Jonathan Bachman, Associated Press
Utah Jazz center Al Jefferson (25) shoots the ball over New Orleans Hornets center Chris Kaman (35) in the first half of an NBA basketball game in New Orleans, Monday, Feb. 13, 2012.
Less than 24 hours after perhaps their best road performance of the season, the Utah Jazz suffered one of its most disappointing losses Monday evening. Facing an injury-depleted New Orleans Hornets team that only had nine active players on its roster, the Jazz came out flat and despite an impressive comeback attempt by its youngsters, Utah fell 86-80 to New Orleans.
After managing a paltry 51 points through three quarters, Utah’s young core battled back with a 29-20 fourth quarter. They cut what was once a 20-point deficit to three, but it was a matter of too little, too late when the buzzer sounded.
Relative Unknowns: New Orleans enjoyed strong efforts from unexpected sources. 26-year old undrafted rookie big man Gustavo Ayon was active with 13 points on six of seven field goals. He also added nine rebounds and some strong defense on Utah’s front court stars.
While he did not shoot all that well, sophomore point guard Greivis Vasquez had a steady floor game, tallying 12 points, 10 assists, and three steals. More notable was his only committing two turnovers in 38 minutes. It was his assist to Ayon for a dunk in the last minute that essentially sealed the victory for the 5-23 Hornets.
Chris Kaman is not an unknown and his game was the main reason New Orleans earned the win. Just weeks after being held out of games in hopes of a trade, Kaman was dominant for the Hornets, torching the Jazz for 27 points and 13 rebounds. He scored on an array of interior moves and jump shots. A few years removed from being a Western Conference All-Star, Kaman looked like he belonged in the midseason classic Monday.
Struggling Starters: Tyrone Corbin’s starting five started out well, jumping to a 21-13 lead. It was downhill from there, as the bench outscored the starters 41-39. Raja Bell had another solid game with 11 points and while not on par with his regular stats, Al Jefferson had 14 points and 12 rebounds.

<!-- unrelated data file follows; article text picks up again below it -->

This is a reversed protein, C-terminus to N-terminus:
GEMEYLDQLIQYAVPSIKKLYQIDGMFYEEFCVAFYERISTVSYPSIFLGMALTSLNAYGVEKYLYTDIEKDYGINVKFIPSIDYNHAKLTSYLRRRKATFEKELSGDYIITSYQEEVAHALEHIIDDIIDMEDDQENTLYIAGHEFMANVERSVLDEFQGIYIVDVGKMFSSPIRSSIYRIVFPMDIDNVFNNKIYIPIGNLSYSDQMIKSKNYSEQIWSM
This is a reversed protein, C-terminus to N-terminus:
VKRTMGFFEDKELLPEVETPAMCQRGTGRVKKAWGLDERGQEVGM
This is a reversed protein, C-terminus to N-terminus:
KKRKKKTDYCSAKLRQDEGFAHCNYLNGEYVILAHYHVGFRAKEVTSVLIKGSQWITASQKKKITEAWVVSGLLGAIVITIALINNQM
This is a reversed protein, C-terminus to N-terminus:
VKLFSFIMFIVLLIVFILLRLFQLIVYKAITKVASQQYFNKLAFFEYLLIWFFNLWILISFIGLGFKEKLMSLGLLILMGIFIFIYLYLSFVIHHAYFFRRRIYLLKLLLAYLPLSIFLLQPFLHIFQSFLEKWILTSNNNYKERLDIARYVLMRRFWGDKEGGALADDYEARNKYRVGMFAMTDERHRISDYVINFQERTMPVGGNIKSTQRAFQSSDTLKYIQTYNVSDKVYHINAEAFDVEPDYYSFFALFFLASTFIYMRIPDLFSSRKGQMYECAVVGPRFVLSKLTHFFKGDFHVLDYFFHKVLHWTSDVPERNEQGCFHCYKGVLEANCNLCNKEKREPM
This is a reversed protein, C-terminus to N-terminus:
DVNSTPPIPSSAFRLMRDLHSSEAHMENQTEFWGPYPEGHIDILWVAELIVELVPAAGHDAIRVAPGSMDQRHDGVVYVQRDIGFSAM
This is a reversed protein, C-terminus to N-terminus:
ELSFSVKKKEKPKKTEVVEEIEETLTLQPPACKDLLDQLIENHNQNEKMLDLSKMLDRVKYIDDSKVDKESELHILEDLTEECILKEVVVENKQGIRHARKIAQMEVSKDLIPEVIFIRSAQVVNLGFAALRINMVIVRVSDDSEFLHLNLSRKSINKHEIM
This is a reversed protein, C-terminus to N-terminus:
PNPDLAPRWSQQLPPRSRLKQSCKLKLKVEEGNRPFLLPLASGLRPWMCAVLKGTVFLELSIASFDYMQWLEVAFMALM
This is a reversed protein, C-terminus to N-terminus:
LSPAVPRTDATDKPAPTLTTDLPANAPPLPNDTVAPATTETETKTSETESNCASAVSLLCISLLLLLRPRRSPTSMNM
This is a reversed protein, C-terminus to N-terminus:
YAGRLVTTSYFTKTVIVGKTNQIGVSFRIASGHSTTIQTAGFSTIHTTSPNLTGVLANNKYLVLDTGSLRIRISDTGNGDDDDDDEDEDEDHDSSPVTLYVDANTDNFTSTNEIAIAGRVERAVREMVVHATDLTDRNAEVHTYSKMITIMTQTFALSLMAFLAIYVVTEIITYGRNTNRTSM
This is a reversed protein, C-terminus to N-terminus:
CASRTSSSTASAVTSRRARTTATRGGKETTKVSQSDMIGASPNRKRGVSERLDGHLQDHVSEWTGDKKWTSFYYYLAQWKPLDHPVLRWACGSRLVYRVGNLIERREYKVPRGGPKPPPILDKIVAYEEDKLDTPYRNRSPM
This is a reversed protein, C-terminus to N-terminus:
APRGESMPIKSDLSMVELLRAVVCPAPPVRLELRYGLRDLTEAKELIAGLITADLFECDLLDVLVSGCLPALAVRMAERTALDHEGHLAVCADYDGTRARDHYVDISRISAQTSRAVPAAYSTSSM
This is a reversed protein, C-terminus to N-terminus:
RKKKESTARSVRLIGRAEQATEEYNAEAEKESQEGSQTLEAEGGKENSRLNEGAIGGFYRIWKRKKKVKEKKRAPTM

But two others struggled mightily. Point guard Devin Harris had just two points and four assists, while giving up the ball three times. Paul Millsap could not buy a layup in the first half and settled in for a frustrating four-point, five-rebound game.
Young Bucks: If there was a silver lining to a very bleak loss, it was that the four NBA lottery picks — Derrick Favors, Gordon Hayward, Enes Kanter and Alec Burks — went most of the fourth quarter as an ensemble. Quarterbacked by veteran Earl Watson, the quartet did all they could to give Utah a chance to win. Their energy and fearlessness driving the ball to the hoop brought them within one or two plays of a win.
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Particularly exciting was Burks, who recently had four games where he did not play. His aggressiveness helped bring the Jazz back, getting to the free throw line 10 times in just 14 minutes. He constantly drove the ball right to the hoop and made things happen for his teammates and himself.
Favors also put in a nice effort, producing 14 points and five rebounds. And while he missed a few chip shots, Kanter’s 12 rugged rebounds were integral in the Jazz’s near comeback.
David Smith is providing instant analysis for Deseret News' Utah Jazz coverage this season. He works for LDS Philanthropies and also blogs for the Utah Jazz 360 website. He can be reached at email@example.com or on Twitter at davidjsmith1232.